Cool Jobs: Sysadmin at South Pole
Published in 2000
After a year on the ice, Antarctic techie Jason Holmes looks back on the special joys and challenges of his assignment
Name: Jason Holmes
Job: Systems Administrator at the Amundsen-Scott South Pole Station
Company: Raytheon Polar Services Company, an Englewood, Colorodao-based firm providing support service for the United States Antarctic Program.
Systems administration, or any tech job, in the Antarctic, demands flexible skills and attitude, says Jason Holmes, who's been on a yearlong assignment at the Amundsen-Scott South Pole station.
The cast of the TV's Survivor has nothing on the South Pole crew. Fifty people endure the Antarctic winter, tempers sometimes flair, emotional growth is a daily thing, play is common, and death sadly can take a dear friend.
Replacing the network
Holmes, who learned about this job on denver.techies.com supports scientific researchers from the U.S. National Science Foundation investigating atmospheric changes, astrophysics, meteorology, and geophysics. His work has kept the network running and improved its capacity tenfold.
"Our largest problem was the lack of performance in the network, which really hindered our client/server apps," says Holmes. In January 2000, a major upgrade to the base's networks - installing a Cisco 6509 Core Switch and Cisco 2924 Catalyst Switches to replace outdated 10Mb hubs - boosted the network performance. The job included re-routing network cables and placing a Packeteer 2000 behind a firewall, all resulting in more traffic capacity for the people Holmes calls his "scientist buddies."
The station's multi-platform network got a boost with the installation of a Samba server, Linux satellite modem controllers, upgrades to SMS and Exchange servers, and a base-wide upgrade from Windows 95 to Windows NT.
Support from the NSF, planned satellite upgrades, and a new collaborative approach to centralized planning between Raytheon Polar Services and far flung outposts should usher in a gigabit network in the coming year. 'You ever get sick of the way your old college buddy chewed his food? It happens here.' - Jason Holmes, Amundsen-Scott South Pole Station
It's not all work at the South Pole, though. Holmes' fiancee Jennifer Hassman, on break from her studies at Denver University, landed a job as the station's production cook. The two of them, along with an "elite group of maniacs" qualified for membership in the station's 300 Club by sweating in a 200 F sauna immediately before running 300 meters (about 329 yards) in minus 100 F - nude, save for shoes.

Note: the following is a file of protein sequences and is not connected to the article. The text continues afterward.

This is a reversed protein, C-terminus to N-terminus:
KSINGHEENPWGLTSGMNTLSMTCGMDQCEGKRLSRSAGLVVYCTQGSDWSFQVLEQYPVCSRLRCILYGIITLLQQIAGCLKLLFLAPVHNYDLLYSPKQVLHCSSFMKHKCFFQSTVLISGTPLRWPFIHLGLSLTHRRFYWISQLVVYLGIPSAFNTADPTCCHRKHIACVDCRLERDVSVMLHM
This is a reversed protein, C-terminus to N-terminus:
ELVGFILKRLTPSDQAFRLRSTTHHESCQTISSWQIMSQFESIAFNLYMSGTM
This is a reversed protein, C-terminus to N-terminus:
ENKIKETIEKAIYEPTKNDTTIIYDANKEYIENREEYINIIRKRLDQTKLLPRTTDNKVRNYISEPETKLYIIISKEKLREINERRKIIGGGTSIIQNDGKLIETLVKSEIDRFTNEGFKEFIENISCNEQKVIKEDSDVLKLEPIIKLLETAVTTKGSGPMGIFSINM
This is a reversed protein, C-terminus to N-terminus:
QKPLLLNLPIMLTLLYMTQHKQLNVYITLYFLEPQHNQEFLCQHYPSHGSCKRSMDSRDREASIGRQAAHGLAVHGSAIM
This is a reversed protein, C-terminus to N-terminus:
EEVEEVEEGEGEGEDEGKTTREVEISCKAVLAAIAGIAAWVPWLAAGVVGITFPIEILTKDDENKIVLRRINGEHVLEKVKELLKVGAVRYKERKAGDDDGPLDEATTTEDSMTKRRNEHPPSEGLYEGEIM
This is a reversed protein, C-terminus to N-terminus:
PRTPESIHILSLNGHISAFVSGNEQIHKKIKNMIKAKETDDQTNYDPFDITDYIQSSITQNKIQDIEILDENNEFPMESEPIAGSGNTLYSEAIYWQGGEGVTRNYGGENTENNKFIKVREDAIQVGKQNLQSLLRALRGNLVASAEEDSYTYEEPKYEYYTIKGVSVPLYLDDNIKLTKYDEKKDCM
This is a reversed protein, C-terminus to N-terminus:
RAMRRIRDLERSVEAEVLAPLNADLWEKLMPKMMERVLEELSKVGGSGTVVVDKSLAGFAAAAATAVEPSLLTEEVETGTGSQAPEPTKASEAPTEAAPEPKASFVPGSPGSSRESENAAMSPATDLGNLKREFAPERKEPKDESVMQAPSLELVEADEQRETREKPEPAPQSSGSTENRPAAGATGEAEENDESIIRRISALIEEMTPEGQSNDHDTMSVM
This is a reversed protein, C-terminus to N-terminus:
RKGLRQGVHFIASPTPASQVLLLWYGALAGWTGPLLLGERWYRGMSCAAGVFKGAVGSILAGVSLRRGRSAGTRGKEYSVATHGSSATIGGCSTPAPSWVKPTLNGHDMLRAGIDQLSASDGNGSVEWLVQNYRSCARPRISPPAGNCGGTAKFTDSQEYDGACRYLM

Holmes' favorite memories include doing a shot of tequila at a sunrise party in mid-September after enduring six months without sunlight. (Holmes' Web site, www.jasonholmes.net, includes pictures of some of the lighter moments.) But it's not all giggles. Last May, a South Pole-dwelling colleague, Australian astrophysicist Rodney Marks died of a heart attack at age 32, bringing the crew closer together, says Holmes. "He was a really close friend of mine and it was a terrible loss." This was the second scare in a year. In 1999, Dr. Jerri Nielsen, who discovered she had breast cancer while at the base, had to await hospitalization until rescuers could penetrate the severe Antarctic winter. Weather conditions can make travel to and from the base impossible.
Advice for those who would follow
Unlike a corporate job, where the tenets of professionalism rule, at the South Pole emotional and spiritual challenges arise. "You ever get sick of the way your old college buddy chewed his food?" asks Holmes. "It happens here." Holmes says his employer is looking for persistence, a well-rounded skill set, and the ability to solve a variety of technical challenges on the ice.
If you want to follow in Holmes' snowshoes, pack lightly, but bring enough DVDs and some language CDs, advises Holmes, who's ready to sign up for another yearlong stint, if his wife-to-be allows it.
Train broadly, advises Holmes
South Pole-based techie tells us how he broke into the business and what training he needed.
What training do you need to succeed at the South Pole? Holmes began his tech career doing graphic design in a remote unit in the African Desert. "We carried all of our extra and backup gear with us," he says. "Ever try to find a 1.5 GB SCSI drive in the African desert? Not fun." His six-year stint in the U.S. Army's Special Operations Command got him started in LAN/WAN connectivity and the basics of system networking and server administration.
Beyond a few classes that the military required (and paid for), Holmes did most of his training on the job and with books. As of fall 2000, he holds MCSE, CCNA, and Lucent Advanced Fiber Optic certifications.
"The biggest complaint that I heard/read from IT managers was the lack of cross capability in candidates," says Holmes. "For example, 'A-plusers' not understanding basic networking, MCSE's not understanding component level troubleshooting, CCNA's not understanding end-user software woes.
"I took this all into account when planning my career path. I wanted to be able to understand computers and their components [the A+ and MCSE helped with that], how they networked [MCSE helped with that], understand networks [MCSE/CCNA helped with that], and then plan and design networks [CCNA helped with that]. This allows me to effectively troubleshoot the entire network from numerous levels and angles."